Humanitarian perspectives have resulted in the prohibition of nuclear weapons:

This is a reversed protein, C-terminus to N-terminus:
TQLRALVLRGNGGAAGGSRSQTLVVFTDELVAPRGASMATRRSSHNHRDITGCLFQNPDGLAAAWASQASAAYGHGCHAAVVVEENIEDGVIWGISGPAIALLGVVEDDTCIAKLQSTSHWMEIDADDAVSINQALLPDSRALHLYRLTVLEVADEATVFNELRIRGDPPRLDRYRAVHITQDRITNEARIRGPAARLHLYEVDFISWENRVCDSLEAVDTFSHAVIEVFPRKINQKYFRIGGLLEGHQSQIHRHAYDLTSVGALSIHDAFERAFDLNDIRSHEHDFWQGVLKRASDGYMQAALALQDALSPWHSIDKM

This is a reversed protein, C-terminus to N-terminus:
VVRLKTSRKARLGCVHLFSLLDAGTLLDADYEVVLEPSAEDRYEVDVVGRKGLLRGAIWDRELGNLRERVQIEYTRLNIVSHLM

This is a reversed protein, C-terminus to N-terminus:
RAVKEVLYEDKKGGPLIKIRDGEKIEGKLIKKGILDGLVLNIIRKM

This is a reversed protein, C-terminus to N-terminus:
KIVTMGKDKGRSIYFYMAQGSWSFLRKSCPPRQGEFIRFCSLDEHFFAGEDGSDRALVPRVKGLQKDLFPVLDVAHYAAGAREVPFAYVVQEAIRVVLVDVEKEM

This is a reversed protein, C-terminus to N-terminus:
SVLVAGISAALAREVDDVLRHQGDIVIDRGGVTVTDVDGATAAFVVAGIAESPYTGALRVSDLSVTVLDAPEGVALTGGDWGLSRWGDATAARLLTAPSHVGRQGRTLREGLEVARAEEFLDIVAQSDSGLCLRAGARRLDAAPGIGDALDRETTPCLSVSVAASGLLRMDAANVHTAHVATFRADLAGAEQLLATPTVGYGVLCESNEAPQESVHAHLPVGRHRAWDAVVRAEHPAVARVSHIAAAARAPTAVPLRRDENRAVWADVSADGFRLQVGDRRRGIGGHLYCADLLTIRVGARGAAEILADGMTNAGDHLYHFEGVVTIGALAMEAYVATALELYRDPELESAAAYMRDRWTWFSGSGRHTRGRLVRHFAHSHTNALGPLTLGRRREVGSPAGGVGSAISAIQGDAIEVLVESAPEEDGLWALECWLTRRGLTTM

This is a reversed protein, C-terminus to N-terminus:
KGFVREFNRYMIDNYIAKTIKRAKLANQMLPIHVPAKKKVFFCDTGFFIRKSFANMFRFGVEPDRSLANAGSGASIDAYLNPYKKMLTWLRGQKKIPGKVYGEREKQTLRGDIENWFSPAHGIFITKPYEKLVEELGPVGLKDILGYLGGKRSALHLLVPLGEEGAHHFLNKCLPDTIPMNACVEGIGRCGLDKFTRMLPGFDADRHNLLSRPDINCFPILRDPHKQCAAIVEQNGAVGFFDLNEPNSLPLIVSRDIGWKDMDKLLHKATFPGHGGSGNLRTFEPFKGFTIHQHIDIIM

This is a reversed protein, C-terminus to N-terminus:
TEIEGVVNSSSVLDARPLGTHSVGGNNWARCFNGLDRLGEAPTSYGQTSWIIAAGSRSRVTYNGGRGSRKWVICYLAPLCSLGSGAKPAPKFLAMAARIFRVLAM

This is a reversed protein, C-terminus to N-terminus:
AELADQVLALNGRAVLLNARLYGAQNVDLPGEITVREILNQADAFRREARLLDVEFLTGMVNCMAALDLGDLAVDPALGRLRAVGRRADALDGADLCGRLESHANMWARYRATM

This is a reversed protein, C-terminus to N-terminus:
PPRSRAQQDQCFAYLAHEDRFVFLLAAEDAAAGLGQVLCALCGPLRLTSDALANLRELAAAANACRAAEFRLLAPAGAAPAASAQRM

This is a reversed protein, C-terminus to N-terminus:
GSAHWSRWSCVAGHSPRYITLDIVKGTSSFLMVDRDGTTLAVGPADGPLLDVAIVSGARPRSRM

For many years, the discourse about nuclear weapons had been about megatonnage, size, numbers. Concerns about NEEDS and the morally correct thing to do were absent from these discourses. So freedom from fear, freedom to live in a peaceful environment seemed to become irrelevant to the larger narratives about ‘no first use’, weapons renewal systems, START, NPT and the other well-managed ‘talks’. It is the case that these ‘talks’ and their narrative background emerge from a Rights-based approach: the right to acquire nuclear weapons; the right to maintain, enhance and renew these systems; the right to transport, host and police the environment, community, even the State within which these weapons systems are placed. Over the past decade that Rights-based approach has been challenged by proponents of an Humanitarian Initiative. Gatherings have been held in Oslo, Nayarit and Austria (1) where it has been argued that international security must rest on a commitment to joint survival rather than a threat of mutual destruction. Human security – real human security – lies in the expectation of well-being that is found in protection against harm of all kinds, of the meeting of basic needs, of the experience of human dignity and the fulfilment of human rights for a healthy natural environment capable of sustaining life. Now, because of the pressure through coherent articulation by civil society, States Parties at the UN have had to take on board the outrageous humanitarian consequences of any accidental or deliberate use of nuclear weapons. Although historically it may have been politically expedient to advance ‘necessity’ and ‘proportionality’ arguments of individual States possessing the ‘deterrent’, it has become evident that the catastrophic impact of the weapons is disproportionate, discriminatory and creates unnecessary suffering. That being the case, the whole architecture of the infrastructure of nuclear weapons is against Humanitarian Law. This understanding and its coherent articulation at the UN, has resulted in the UN Treaty on the Prohibition of Nuclear Weapons (TPNW) which came into force last Friday, 22 January 2021. The same principles for Humanitarian Law could apply to human rights, rights which have historically been treated as individual rights (economic, political, social). It is now more important than ever to focus on the collective humanitarian impact of when these rights are denied or abused. In the same way as an articulation by civil society resulted in Humanitarianism being the underlying legal principle of the TPNW, we in Scotland have the opportunity to enshrine Human Rights within the paradigm of Humanitarianism. This is an especially important time when Scotland is seeking to improve its citizens' rights through the new framework put forward by the First Minister's Advisory Group on Human Rights Leadership. We live in hope that these concerns and widespread political support for humanitarian principles will be enshrined in the 2021 Incorporation of Human Rights into Scotland’s law.